Aim to achieve a good level of understanding in something that you might use often. If it’s also a skill that’s in demand like electrician or plumbing, you may be able to support others in your community too. This way, learning one skill may help you get a wide range of work done on your home. Help your neighbors out, and they may offer to help you with skills of their own.
What are the challenges of going off-grid in the suburbs?
Going off-grid has many challenges no matter where you choose to do it, but there are a few that are particularly an issue in the suburbs:
Zoning and building restrictions
This is one of the main reasons why many people try to move into a rural area before going off-grid. In some areas, regulations can prevent you from legally making changes to your power and water supply.
Some city authorities have specific requirements for a home to be considered as livable. This can be mains sewerage and being connected to water and power utilities.
Zoning restrictions are designed to maintain the health, safety, and financial interests of residents. They set out standards for the size and structure of buildings. To maintain property values, local areas are split into ‘zones’. Each zone has its own set of restrictions specific to the properties in that location.
Because they apply to specific locations, zoning restrictions can vary widely from one area to the next. You may find them anywhere, but it’s more likely that in suburban areas, they may include requirements that prevent you from enacting some of your plans.
Building codes were adopted in the late 1800s as a way to ensure safety and general wellbeing. They set out requirements regarding the construction and maintenance of buildings. Like zoning restrictions, they are adopted in different areas so they can vary from place to place. Now some model codes can be adopted to prevent them from differing too much.
They can include anything from fire safety to energy supply and sewerage. If building codes cover something, it must be met by the architect’s plans submitted for planning permission when a structure is built. Then the work carried out by builders is inspected before it can be approved. If you want to make changes to your existing home, this can still affect you because in most areas, new developments and alterations require planning permission and inspection.
Challenging the regulations – It’s essential to know if either of these affects you before you make any changes. If you do find that your plans to go off-grid are restricted, seek legal advice because some situations can be challenged.
Because codes and restrictions vary, in some cases, there may be state or federal precedent to overturn them. Or you may be able to find examples elsewhere, where these rules have been disapplied. Whatever the situation, the more you know, the better equipped you will be to fight it.
Enough land to grow food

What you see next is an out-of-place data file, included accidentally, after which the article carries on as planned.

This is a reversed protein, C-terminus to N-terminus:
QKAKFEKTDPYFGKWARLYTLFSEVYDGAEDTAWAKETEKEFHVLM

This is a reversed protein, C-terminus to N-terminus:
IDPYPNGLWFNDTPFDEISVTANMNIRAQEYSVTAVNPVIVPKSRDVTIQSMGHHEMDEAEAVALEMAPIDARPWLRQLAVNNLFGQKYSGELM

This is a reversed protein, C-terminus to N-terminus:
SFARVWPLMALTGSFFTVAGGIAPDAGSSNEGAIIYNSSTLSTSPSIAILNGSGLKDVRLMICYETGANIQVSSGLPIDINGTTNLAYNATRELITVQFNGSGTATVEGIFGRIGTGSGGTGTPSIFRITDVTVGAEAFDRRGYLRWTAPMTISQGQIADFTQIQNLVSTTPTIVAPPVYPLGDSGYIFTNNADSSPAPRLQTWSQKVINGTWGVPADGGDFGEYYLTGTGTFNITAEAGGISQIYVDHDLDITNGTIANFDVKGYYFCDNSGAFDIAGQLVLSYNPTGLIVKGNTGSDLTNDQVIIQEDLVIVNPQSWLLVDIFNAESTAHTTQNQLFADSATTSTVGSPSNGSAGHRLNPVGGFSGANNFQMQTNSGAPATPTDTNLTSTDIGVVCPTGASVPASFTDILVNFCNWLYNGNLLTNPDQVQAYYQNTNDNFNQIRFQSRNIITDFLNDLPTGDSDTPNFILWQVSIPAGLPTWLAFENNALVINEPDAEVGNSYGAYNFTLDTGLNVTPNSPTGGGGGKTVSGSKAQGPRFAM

In suburban areas, while you may have an adequate lawn, when it comes to growing enough food for your family, it may not seem enough. As a side note, you may be interested in reading: How much land do you need to be self-sufficient?
According to Home Advisor, the average lawn size in the US is 10,871 square feet. This is roughly half an acre but it is vastly different from one state to the next. In areas with a higher population density, the average lawn size is smaller, so your suburban off-grid home will likely have considerably less than a quarter of an acre.
Get creative – Having restricted space can be incredibly challenging for an off-gridder, but it’s not a new problem. People have been coming up with creative ways to get the most from a small lot for centuries. Luckily, small spaces tend to bring out people’s creative side.
There are several useful approaches like mixed vegetable gardening and urban homesteading, which teach you to get the most of small spaces. This issue will undoubtedly require you to give your strategy some serious thought, but there are families out there, making some of the tiniest spaces work for them.
Observe your land – In small spaces, you will need everything to work for you to produce abundant harvests. One way to massively improve the possibility of this is to observe and investigate the ground and climate of your lot and others in your locality. If you can use your observations to use plants that thrive in your environment, you can increase productivity in small spaces.
If you find that your yard is an inhospitable environment, it is worth spending the time to see how you can get around it. Can you improve the soil, can you grow veg in pots, planters or hanging baskets?
Depending on your location, the size of your property, and local restrictions, you may find any power, water, or sewerage supply challenging. However, the one that can be the most challenging in a suburban area is water. The ultimate way to get an off-grid water supply is to drill a well. With the right equipment and expertise, wells can be drilled in most areas. By drilling deep enough, you are likely to be able to source fresh water to be used in your home.